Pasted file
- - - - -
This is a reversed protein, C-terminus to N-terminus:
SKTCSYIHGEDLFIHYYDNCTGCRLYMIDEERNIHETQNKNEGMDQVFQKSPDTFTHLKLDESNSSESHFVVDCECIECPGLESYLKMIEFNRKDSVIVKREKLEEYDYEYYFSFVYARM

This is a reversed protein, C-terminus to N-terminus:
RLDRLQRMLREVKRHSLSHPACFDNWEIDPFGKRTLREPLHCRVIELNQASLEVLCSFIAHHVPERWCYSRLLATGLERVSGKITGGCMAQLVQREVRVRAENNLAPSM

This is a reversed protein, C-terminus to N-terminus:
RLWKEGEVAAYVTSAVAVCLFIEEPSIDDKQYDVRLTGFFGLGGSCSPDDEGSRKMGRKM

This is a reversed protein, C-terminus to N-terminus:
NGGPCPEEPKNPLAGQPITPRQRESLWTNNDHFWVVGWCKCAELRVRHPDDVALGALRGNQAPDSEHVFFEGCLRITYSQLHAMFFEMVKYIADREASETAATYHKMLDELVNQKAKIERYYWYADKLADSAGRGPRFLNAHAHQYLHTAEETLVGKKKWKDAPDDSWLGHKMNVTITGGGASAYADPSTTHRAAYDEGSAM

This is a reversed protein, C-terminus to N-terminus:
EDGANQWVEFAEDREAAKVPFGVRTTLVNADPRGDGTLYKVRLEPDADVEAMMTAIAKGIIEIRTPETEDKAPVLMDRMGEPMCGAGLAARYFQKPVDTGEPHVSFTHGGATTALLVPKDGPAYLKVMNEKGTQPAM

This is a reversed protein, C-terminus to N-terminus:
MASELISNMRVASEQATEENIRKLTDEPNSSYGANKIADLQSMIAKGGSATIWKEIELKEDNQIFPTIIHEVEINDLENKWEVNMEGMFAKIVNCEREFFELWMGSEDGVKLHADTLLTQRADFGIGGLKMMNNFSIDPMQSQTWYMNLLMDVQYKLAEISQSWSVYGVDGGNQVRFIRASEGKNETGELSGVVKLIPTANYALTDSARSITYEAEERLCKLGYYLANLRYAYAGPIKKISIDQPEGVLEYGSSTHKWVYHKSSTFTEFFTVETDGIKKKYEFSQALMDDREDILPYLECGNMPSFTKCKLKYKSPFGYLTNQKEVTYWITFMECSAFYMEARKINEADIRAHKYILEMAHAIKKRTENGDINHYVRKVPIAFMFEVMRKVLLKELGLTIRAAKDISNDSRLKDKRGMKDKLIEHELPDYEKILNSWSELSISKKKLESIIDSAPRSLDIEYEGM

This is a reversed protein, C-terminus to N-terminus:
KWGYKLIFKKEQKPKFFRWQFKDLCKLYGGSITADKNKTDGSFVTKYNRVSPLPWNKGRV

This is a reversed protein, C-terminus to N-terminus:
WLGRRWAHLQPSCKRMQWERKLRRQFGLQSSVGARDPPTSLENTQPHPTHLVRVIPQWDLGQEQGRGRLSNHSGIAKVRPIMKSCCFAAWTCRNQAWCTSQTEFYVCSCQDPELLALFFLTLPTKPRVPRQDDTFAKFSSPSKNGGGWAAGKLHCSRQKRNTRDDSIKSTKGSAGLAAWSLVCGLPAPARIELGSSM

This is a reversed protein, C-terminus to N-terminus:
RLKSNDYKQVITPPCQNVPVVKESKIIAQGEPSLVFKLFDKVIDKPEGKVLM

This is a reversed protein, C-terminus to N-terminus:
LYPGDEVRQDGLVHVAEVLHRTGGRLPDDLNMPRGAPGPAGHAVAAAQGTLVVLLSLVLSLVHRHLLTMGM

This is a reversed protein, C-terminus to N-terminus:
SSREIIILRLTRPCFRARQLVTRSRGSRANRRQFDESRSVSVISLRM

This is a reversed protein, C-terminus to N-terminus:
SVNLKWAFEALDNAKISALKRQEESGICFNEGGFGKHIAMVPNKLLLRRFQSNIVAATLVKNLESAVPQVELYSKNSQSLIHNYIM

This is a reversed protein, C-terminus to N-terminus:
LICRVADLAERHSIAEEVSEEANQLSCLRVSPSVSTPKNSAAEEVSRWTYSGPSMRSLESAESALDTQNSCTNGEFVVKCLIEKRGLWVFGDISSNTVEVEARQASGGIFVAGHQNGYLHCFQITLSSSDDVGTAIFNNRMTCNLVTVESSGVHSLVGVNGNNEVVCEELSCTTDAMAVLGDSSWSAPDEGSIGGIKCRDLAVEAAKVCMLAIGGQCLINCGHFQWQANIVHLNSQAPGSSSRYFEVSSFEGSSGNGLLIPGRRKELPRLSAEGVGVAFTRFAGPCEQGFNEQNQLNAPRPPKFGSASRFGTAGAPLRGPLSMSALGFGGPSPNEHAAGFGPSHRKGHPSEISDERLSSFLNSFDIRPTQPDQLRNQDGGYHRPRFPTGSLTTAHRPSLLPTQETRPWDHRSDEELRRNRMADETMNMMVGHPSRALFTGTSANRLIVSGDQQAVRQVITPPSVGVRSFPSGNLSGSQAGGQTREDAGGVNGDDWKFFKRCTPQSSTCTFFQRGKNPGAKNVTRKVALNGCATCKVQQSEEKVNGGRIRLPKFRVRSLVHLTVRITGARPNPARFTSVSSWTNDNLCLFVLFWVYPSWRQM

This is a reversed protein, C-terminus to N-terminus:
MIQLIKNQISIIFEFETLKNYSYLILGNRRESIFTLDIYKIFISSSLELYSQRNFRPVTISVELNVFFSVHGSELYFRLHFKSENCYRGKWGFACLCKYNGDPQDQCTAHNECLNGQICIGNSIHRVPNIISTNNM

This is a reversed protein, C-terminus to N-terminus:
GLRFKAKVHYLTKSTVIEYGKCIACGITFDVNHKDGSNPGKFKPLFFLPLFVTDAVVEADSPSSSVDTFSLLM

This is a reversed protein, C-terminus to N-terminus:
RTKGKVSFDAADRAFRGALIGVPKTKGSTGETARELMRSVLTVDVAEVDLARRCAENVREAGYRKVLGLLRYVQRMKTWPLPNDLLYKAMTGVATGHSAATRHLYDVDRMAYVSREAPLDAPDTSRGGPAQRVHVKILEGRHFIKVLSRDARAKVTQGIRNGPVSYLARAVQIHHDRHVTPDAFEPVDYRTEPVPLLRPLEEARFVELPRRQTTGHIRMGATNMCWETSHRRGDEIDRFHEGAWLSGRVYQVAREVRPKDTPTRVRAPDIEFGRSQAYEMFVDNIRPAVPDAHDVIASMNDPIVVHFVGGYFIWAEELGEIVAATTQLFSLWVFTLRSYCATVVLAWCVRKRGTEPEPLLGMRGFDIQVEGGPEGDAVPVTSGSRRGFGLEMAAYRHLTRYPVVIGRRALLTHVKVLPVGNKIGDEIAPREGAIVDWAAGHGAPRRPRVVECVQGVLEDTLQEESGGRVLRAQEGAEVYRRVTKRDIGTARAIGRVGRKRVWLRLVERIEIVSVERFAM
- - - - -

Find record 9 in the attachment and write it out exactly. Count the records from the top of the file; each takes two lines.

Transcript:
This is a reversed protein, C-terminus to N-terminus:
RLKSNDYKQVITPPCQNVPVVKESKIIAQGEPSLVFKLFDKVIDKPEGKVLM